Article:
Bitcoin

Fidelity Eyes for ETFs Tied to Metaverse After the SEC Rejects Its Spot Bitcoin ETF

Asset management giant Fidelity is known for making early moves in the world of blockchain and crypto. As per the latest report, Fidelity Investments has filed with the U.S. SEC to create a bunch of ETF products tracking companies that are working in the Metaverse and crypto space.

This specifically includes companies generating at least 50% of their revenue by working in sectors like digital infrastructure, computing hardware, and components, gaming technology, wearable, technology, etc. as per the filing. The Fidelity Metaverse ETF will aim at providing returns at par with any other proprietary index comprising of equities.

Along with it, the asset management has also filed for Fidelity Crypto Industry and Digital Payments ETF. It will seek to track the performance of companies engaged in businesses such as crypto support services, crypto mining, blockchain technology, and digital payments processing.

The ETF won’t directly invest in digital assets. As reported by Bloomberg, both ETFs will be sub-advised by Boston-based Geode Capital Management.

SEC Rejects Fidelity’s Spot Bitcoin ETF Application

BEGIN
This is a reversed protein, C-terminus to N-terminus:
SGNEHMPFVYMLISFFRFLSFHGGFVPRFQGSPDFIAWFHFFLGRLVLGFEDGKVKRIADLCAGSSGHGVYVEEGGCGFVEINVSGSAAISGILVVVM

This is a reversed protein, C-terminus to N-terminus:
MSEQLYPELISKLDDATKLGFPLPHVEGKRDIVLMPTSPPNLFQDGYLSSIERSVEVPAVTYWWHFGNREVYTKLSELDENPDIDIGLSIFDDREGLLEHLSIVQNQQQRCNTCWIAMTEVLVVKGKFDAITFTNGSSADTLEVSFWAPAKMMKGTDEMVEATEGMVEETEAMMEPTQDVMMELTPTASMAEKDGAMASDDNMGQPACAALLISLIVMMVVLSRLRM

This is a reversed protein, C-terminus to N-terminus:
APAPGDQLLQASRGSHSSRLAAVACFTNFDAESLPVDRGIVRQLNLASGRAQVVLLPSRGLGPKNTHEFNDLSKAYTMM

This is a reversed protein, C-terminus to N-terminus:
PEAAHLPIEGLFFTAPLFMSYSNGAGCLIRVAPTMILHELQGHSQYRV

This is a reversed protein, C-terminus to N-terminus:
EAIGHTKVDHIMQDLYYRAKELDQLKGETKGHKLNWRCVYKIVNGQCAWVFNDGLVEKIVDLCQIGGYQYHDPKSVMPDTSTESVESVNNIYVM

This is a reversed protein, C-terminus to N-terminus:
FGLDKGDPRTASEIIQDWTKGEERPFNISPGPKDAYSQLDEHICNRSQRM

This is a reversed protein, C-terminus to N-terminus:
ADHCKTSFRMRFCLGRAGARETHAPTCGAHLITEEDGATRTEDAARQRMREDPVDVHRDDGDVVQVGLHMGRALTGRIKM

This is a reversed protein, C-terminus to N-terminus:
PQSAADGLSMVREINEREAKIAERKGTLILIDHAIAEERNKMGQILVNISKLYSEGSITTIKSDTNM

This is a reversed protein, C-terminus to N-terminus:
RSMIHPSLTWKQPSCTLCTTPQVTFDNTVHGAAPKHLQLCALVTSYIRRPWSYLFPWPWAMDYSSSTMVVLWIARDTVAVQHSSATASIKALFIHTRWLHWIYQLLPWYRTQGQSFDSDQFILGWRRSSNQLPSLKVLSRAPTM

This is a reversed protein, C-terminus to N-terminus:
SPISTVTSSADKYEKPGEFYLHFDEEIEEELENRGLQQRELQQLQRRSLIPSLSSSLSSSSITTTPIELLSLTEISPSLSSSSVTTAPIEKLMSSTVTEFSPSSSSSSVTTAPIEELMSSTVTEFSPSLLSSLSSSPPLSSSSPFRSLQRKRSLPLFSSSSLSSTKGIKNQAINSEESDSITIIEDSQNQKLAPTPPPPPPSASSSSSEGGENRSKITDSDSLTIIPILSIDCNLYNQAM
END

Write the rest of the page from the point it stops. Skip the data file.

In other news, the U.S. Securities and Exchange Commission (SEC) has rejected a spot Bitcoin ETF application submitted by the SEC early last year in March 2021.

The Fidelity Bitcoin ETF application proposed to list and trade shares of the Wise Origin Bitcoin (BTC) Trust. The proposed rule change was about allowing investors to gain access to these funds via a traditional brokerage account while alleviating risks associated with the direct use of Bitcoin.

However, the SEC has cited concerns of fraud, manipulation, and investor protection. The U.S. SEC wrote:

“This order disapproves of the proposed rule change. The Commission concludes that BZX has not met its burden under the Exchange Act and the Commission’s Rules of Practice to demonstrate that its proposal is consistent with the requirements of Exchange Act Section 6(b)(5), and in particular, the requirement that the rules of a national securities exchange be “designed to prevent fraudulent and manipulative acts and practices” and “to protect investors and the public interest”.

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